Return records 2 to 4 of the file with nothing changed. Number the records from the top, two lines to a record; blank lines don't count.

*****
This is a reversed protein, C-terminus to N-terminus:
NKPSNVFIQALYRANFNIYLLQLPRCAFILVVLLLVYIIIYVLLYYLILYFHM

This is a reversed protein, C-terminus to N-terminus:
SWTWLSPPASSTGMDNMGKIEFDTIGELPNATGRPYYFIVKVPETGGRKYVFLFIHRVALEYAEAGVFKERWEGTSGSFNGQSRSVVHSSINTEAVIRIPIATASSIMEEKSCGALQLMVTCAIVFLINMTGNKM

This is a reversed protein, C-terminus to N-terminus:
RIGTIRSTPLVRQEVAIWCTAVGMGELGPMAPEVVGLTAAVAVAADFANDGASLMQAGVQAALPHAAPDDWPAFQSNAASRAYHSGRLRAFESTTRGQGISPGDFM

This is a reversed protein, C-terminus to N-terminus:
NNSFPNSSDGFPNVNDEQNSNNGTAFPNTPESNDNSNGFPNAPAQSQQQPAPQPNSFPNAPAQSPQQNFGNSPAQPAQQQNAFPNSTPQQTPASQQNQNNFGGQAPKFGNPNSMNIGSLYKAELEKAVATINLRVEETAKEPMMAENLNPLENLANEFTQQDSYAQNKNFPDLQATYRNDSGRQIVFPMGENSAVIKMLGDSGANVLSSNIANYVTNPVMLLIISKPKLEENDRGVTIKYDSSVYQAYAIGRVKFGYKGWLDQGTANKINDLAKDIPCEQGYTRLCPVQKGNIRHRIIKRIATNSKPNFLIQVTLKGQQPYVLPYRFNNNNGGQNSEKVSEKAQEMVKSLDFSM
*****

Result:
This is a reversed protein, C-terminus to N-terminus:
SWTWLSPPASSTGMDNMGKIEFDTIGELPNATGRPYYFIVKVPETGGRKYVFLFIHRVALEYAEAGVFKERWEGTSGSFNGQSRSVVHSSINTEAVIRIPIATASSIMEEKSCGALQLMVTCAIVFLINMTGNKM

This is a reversed protein, C-terminus to N-terminus:
RIGTIRSTPLVRQEVAIWCTAVGMGELGPMAPEVVGLTAAVAVAADFANDGASLMQAGVQAALPHAAPDDWPAFQSNAASRAYHSGRLRAFESTTRGQGISPGDFM

This is a reversed protein, C-terminus to N-terminus:
NNSFPNSSDGFPNVNDEQNSNNGTAFPNTPESNDNSNGFPNAPAQSQQQPAPQPNSFPNAPAQSPQQNFGNSPAQPAQQQNAFPNSTPQQTPASQQNQNNFGGQAPKFGNPNSMNIGSLYKAELEKAVATINLRVEETAKEPMMAENLNPLENLANEFTQQDSYAQNKNFPDLQATYRNDSGRQIVFPMGENSAVIKMLGDSGANVLSSNIANYVTNPVMLLIISKPKLEENDRGVTIKYDSSVYQAYAIGRVKFGYKGWLDQGTANKINDLAKDIPCEQGYTRLCPVQKGNIRHRIIKRIATNSKPNFLIQVTLKGQQPYVLPYRFNNNNGGQNSEKVSEKAQEMVKSLDFSM